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Almost Home

A Novel
By Pam Jenoff

Reading Group Guide

    This reading group guide for Almost Home includes an introduction, discussion questions, ideas for enhancing your book club, and a Q&A with author Pam Jenoff. The suggested questions are intended to help your reading group find new and interesting angles and topics for your discussion. We hope that these ideas will enrich your conversation and increase your enjoyment of the book.



    Introduction

    From bestselling author and Quill award nominee Pam Jenoff comes a rich and suspenseful novel about a woman who must face a past she’d rather forget in order to uncover a dangerous legacy that threatens her future.

    Ten years ago, American Jordan Weiss’s idyllic experience as a graduate student and coxswain at Cambridge was shattered when her boyfriend and fellow crewmember, Jared Short, drowned in the River Cam the night before the biggest race of the year. Since that time, Jordan, now a State Department intelligence officer, has traveled the world on dangerous assignments but has managed to avoid returning to face her painful memories in England. When her terminally ill friend Sarah asks her to come to London, though, Jordan finds herself requesting a transfer to the one place she swore she’d never go again.

    Jordan quickly discovers that Jared’s death indeed was not an accident, and that his research on World War II had uncovered a shameful secret. But powerful forces with everything to lose will stop at nothing to keep the past buried. Soon, Jordan finds herself in grave peril as she struggles to find the answers that lie treacherously close to home, the truth that threatens to change her life forever, and the love that makes it all worth fighting for.

    Questions and Topics for Discussion

    1. While at Cambridge, Jordan was the only American in her group of friends. Did she feel fully accepted by her teammates, or was the fact that she was an American or a woman ever an obstacle? Did Jordan ever pretend to be someone she wasn’t?
    2. “Chris once teased me about my sentimentality over what he called ‘a silly children’s film’ [Mary Poppins]. Still, perhaps he purposely chose our meeting place so close to the cathedral, since he knows how much I loved it” (pg. 62). Was this Chris’s plan? Does he attempt to manipulate Jordan throughout the novel?
    3. After briefly reuniting with Chris, Jordan flees and notes “This is the second time I have fled in two days, and it isn’t like me” (pg. 72). Is this statement accurate? Consider Jordan’s career, which doesn’t allow her to stay in one place too long.
    4. Jordan states that the only reason she returned to England was to care for her sick friend Sarah. However, she doesn’t spend much time with Sarah upon arriving. Is she simply too busy with work and finding the truth about Jared? What other reasons could there be?
    5. Both Chris and Jordan note how driven Jared was. Why was he so determined to seek the truth?
    6. “A meeting would provide an emergency escape hatch if the day in Cambridge got to be too much” (pg. 87). Are there other examples in the book of Jordan taking precautions to protect herself? Do you think these measures are a result of Jared’s death, her work with the State Department, or something else?
    7. Jared remarks to Jordan that Chris “can’t stand going home alone” (pg. 126). Is this true? If so, why? And why doesn’t Chris openly share his feelings with Jordan, either before her relationship with Jared or a decade later?
    8. “Social justice, my father told me once at Passover, was our obligation as Jews, to free all people from the bonds of oppression as we had once been freed” (pg. 189). Is this desire what drives Jordan? Even though she says she’s not religious, in what other ways might her religion shape who Jordan has become?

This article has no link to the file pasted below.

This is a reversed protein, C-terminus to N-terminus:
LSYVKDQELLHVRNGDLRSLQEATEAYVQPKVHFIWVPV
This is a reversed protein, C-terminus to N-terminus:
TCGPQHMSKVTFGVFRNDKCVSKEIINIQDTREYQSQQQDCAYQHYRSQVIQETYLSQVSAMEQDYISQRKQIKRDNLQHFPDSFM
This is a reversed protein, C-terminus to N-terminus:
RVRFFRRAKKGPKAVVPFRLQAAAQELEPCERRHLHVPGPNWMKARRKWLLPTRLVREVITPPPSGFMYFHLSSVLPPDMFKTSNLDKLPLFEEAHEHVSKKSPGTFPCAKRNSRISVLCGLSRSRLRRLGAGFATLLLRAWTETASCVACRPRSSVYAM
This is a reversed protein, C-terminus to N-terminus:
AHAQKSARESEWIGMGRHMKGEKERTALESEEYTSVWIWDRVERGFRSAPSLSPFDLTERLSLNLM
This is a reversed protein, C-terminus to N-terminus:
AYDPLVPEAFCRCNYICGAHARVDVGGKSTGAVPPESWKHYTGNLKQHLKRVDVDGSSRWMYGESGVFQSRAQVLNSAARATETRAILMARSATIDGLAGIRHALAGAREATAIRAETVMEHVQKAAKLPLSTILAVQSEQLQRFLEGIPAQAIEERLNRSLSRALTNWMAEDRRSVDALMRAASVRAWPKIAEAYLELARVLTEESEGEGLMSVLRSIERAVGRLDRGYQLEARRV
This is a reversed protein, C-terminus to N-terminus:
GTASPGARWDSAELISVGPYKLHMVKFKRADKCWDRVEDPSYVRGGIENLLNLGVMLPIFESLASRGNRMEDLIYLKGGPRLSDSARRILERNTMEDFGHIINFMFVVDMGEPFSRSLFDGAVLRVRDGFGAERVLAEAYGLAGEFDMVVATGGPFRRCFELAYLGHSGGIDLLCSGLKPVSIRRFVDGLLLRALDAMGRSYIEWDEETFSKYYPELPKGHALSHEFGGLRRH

9. What could be the reason for Jared strangling Jordan while the two are both sleeping?
    10. Why does Mo acquiesce to Ambassador Raines? How much of his plan was she aware of?
    11. Several people end up betraying Jordan. When did you first become suspicious of these characters or the novel’s other twists? Is there anyone Jordan can truly trust?


    Enhance Your Book Club

    1. Cambridge plays an essential role as the novel’s backdrop. Learn more about this historic university by visiting the official website, www.cam.ac.uk/, and this one dedicated to the school’s 800th anniversary: www.800.cam.ac.uk/.
    2. Jordan’s friend Sarah suffers from A.L.S. To find out more about this terminal disease and how you can help fight for a cure, visit Project A.L.S. (www.projectals.org/) or other charitable websites.
    3. To learn more about Pam Jenoff, her previous novels, and upcoming appearances, visit her official website at www.pamjenoff.com.


    A Conversation with Pam Jenoff

    Q: Like Jordan, you also worked for the State Department. What compelled you to take that position? Were you ever deployed on dangerous missions? Can you tell us about some of the work you did, and your travels?

    A: I took the Foreign Service exam at the American Embassy in London while I was still a graduate student at Cambridge. It was something of a whim—I had always wanted to take the test, which I regarded as sort of a standardized exam for international affairs majors (I had been one as an undergrad at George Washington University), to see how I would do. To my surprise, I passed the written test. Months later, when I returned to the United States, I took the oral examination and passed that too. Having had such a wonderful experience in England, I was very eager to live abroad again. I served only one tour with the State Department in Krakow, Poland, from 1996 to 1998. It wasn’t dangerous, but it was just a few years after communism had ended in Eastern Europe—there were some hardships, like weather and pollution and lack of some consumer products, but it was an exciting time and place full of political and social change and energy. I took advantage of my time there to travel throughout the Polish countryside and some of the still developing parts of Eastern Europe.

    Q: What did you enjoy most about your time at Cambridge? Were you a coxswain, as well?

    A: I enjoyed almost everything about Cambridge; my two years there were among the best I’ve had so far. The thing I enjoyed most were the deep friendships I formed with many British classmates, which endure to this day, as well as the idyllic setting. I felt blessed to be there every single day. I was a coxswain for my college boat club and we were on the water six days a week. The rowing culture was a huge part of my Cambridge experience.